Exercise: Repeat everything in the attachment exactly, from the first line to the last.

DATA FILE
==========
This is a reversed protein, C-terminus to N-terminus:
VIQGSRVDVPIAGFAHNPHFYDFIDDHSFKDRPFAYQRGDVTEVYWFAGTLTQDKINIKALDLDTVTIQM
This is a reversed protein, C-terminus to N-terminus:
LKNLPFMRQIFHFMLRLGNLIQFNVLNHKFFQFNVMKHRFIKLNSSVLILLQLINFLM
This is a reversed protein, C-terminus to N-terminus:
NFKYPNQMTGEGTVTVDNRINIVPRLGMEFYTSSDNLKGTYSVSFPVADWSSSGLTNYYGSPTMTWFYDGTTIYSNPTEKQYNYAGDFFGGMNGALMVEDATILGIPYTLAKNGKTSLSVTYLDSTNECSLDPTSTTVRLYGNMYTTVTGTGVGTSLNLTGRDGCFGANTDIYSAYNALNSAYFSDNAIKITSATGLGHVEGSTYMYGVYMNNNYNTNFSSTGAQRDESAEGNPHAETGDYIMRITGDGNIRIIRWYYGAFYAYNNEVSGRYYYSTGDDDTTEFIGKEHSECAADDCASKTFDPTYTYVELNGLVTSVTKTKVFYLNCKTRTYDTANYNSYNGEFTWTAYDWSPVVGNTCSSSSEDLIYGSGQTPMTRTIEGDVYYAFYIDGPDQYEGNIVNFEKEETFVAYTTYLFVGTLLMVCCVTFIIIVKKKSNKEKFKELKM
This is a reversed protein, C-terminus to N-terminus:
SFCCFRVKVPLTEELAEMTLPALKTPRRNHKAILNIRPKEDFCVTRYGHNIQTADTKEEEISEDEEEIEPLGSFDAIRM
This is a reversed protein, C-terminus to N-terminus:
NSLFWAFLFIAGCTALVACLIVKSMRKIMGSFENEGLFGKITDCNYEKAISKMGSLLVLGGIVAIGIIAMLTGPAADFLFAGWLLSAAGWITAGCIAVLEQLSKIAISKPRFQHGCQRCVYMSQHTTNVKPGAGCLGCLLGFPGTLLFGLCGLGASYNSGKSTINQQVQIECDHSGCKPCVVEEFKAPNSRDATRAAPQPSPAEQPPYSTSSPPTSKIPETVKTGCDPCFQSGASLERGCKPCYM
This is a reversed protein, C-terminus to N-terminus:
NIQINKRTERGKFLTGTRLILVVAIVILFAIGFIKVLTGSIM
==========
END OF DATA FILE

This is a reversed protein, C-terminus to N-terminus:
VIQGSRVDVPIAGFAHNPHFYDFIDDHSFKDRPFAYQRGDVTEVYWFAGTLTQDKINIKALDLDTVTIQM
This is a reversed protein, C-terminus to N-terminus:
LKNLPFMRQIFHFMLRLGNLIQFNVLNHKFFQFNVMKHRFIKLNSSVLILLQLINFLM
This is a reversed protein, C-terminus to N-terminus:
NFKYPNQMTGEGTVTVDNRINIVPRLGMEFYTSSDNLKGTYSVSFPVADWSSSGLTNYYGSPTMTWFYDGTTIYSNPTEKQYNYAGDFFGGMNGALMVEDATILGIPYTLAKNGKTSLSVTYLDSTNECSLDPTSTTVRLYGNMYTTVTGTGVGTSLNLTGRDGCFGANTDIYSAYNALNSAYFSDNAIKITSATGLGHVEGSTYMYGVYMNNNYNTNFSSTGAQRDESAEGNPHAETGDYIMRITGDGNIRIIRWYYGAFYAYNNEVSGRYYYSTGDDDTTEFIGKEHSECAADDCASKTFDPTYTYVELNGLVTSVTKTKVFYLNCKTRTYDTANYNSYNGEFTWTAYDWSPVVGNTCSSSSEDLIYGSGQTPMTRTIEGDVYYAFYIDGPDQYEGNIVNFEKEETFVAYTTYLFVGTLLMVCCVTFIIIVKKKSNKEKFKELKM
This is a reversed protein, C-terminus to N-terminus:
SFCCFRVKVPLTEELAEMTLPALKTPRRNHKAILNIRPKEDFCVTRYGHNIQTADTKEEEISEDEEEIEPLGSFDAIRM
This is a reversed protein, C-terminus to N-terminus:
NSLFWAFLFIAGCTALVACLIVKSMRKIMGSFENEGLFGKITDCNYEKAISKMGSLLVLGGIVAIGIIAMLTGPAADFLFAGWLLSAAGWITAGCIAVLEQLSKIAISKPRFQHGCQRCVYMSQHTTNVKPGAGCLGCLLGFPGTLLFGLCGLGASYNSGKSTINQQVQIECDHSGCKPCVVEEFKAPNSRDATRAAPQPSPAEQPPYSTSSPPTSKIPETVKTGCDPCFQSGASLERGCKPCYM
This is a reversed protein, C-terminus to N-terminus:
NIQINKRTERGKFLTGTRLILVVAIVILFAIGFIKVLTGSIM